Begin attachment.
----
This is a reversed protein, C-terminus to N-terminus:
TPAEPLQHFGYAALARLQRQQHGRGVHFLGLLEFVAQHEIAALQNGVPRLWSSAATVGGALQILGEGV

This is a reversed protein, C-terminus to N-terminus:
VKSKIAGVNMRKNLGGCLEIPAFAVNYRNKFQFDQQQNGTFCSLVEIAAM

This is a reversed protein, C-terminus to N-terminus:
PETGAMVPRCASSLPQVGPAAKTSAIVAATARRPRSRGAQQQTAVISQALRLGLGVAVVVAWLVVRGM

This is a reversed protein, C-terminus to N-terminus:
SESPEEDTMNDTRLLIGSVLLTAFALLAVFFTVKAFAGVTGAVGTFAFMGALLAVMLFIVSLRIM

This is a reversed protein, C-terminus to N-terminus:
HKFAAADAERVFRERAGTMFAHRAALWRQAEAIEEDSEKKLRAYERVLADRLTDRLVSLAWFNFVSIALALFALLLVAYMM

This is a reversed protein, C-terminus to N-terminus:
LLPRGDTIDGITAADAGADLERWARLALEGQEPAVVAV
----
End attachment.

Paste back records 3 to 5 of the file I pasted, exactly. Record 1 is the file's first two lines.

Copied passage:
This is a reversed protein, C-terminus to N-terminus:
PETGAMVPRCASSLPQVGPAAKTSAIVAATARRPRSRGAQQQTAVISQALRLGLGVAVVVAWLVVRGM

This is a reversed protein, C-terminus to N-terminus:
SESPEEDTMNDTRLLIGSVLLTAFALLAVFFTVKAFAGVTGAVGTFAFMGALLAVMLFIVSLRIM

This is a reversed protein, C-terminus to N-terminus:
HKFAAADAERVFRERAGTMFAHRAALWRQAEAIEEDSEKKLRAYERVLADRLTDRLVSLAWFNFVSIALALFALLLVAYMM